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between Christian culture and the last their deep jungles filled with aromatic atrocities of cannibalism itself, I am ferns and riotous luxuriance of all deinduced to record some of the circum- licious green, their dewy glades, their stances in which I was involved by their wonderful starlight over all in the tropiantagonism, and to confess experiences cal nights,--all of these beckoned me so wild, strange, and sometimes crimi- “into the breathing wood," and drew nal, as to make their memory a mixture me away from the little domestic circle of horror with a poetic dream.

and the kind influences of home. My Looking back over a subsequent peri- father, who is still remembered in Wesod of college-training, of English and leyan circles as one of the most active of American life, I sometimes doubt and zealous missionaries that ever left whether I was not, during my boyhood, English ground, was constantly called more truly a savage at heart than a by arduous duties away from home; youth of tender culture. The adven- while my mother was equally busied in tures of my early life, though I have the care of native schools. The consesince learned to regard them as in large quence was that I found a continual part a necessary result of fated circum- opportunity to indulge my love of wild stances, and on that account admitting sports and of out-of-door life, and beof a certain palliation, were yet often came intimate with field, water, wood, of a character so dark and terrible that and mountain, to a degrec almost unI have avoided, heretofore, to give them known in countries of a higher civilizaany publicity, and have even refrained tion and a bleaker climate. I knew from speaking of them in the presence every plant upon the island-hills, every of any but a few intimate friends. The fastness of its cliffs, every secret of its last person, however, upon whom the valleys, every passage in its reefs or recital of the following facts would be subterranean cave in its wave-lashed likely to inflict pain, has now passed shores. away. Since her death, in the early But this knowledge involved an equal part of the present year, I have no intimacy with the savage natives of longer felt that any one survived who Tonga. With them I indulged to the would gladly forget the occurrences I utmost,-but not always, as may be am' about to relate - fragments of an supposed, with my parents' knowledge, experience that in all probability has -my naturally adventurous tastes. I had no fellow in any time or country. went on long expeditions with the chief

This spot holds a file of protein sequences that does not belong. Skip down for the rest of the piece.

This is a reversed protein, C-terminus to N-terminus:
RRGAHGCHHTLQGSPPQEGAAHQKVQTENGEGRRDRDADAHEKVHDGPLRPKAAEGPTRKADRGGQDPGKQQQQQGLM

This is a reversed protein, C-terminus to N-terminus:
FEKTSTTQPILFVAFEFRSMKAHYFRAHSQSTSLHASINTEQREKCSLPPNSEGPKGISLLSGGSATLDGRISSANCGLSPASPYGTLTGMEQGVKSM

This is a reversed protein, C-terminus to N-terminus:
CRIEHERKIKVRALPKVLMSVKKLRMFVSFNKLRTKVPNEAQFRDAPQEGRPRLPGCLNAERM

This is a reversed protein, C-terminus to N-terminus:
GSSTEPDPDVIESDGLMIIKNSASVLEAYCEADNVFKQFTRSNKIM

Persons whose memory extends to a ish lads and young men among the retime a few years earlier than the com- moter hills, which they and I believed mencement of the present generation to be enchanted, in search of flowers will remember the first establishment and of sweet-smelling nuts to decorate of an English mission upon the Fiji the grass temples of their gods; I knew Islands. My parents were members of their language, at that time, even better that mission, which was an offshoot than the English, though the latter was from one already established in the the only tongue allowed to be spoken Tonga Islands. In this neighboring in my father's family, and I was equalgroup they had been living for sixteen ly familiar with all the traditions, suyears; and there, under the shadow of perstitions, and religious observances of the cocoanut-trees, I was born, soon after the Tongans. I well remember secretly their arrival upon missionary ground. worshipping, on more than one occa

I think that something of the wild- sion, one of their idols,-an ugly image ness of savage life was instilled into my of wicker-work, plaited around a groveins by the very scenery and atmo- tesquely-carved block of thevua, or bassphere of these islands, Their wild tard sandal-work, that bore such a rebeauty, their incessant splendor of surf semblance to humanity as a gargoyle of that foamed like sunny fire upon the Salisbury Cathedral may be supposed to coral reef in front of my father's house, bear to an authentic demon.

In this misdemeanor I was more than cutting its way straight toward us withonce detected by my parents, and suf- out a ripple. fered punishment for sacrilege; yet, It was the white shark,-the most though a mere child at the time this voracious and terrible variety of his occurred, I remember feeling a certain species. injured sensation, as of religious mar- I screamed at the top of my voice, tyrdom, while under castigation; and Auwe! te mano ! Auwe! te mano ! punishment only tended to confirm me, (“ Alas! the shark! the shark ! ”) and as it were, in the heathen church. struck out vigorously for the shore, Thenceforward I led a double life, out- kicking my heels upon the surface of wardly conforming to the civilized pre- the water as I swam. The rest of the cepts of home, while at heart I was large company followed my example; for the ly in sympathy with the savages; and shark is essentially a coward, and will in spite of my parents' precautions I not attack a swimmer as long as he found frequent opportunities to slip splashes the water actively. away and join in the games, festivities, But one of our company, a girl of and ceremonials of the natives. But I about my own age, my favorite playmust not pause to describe more than a mate, had not received any warning of single incident of the Tongan days. the enemy's approach. She dove, the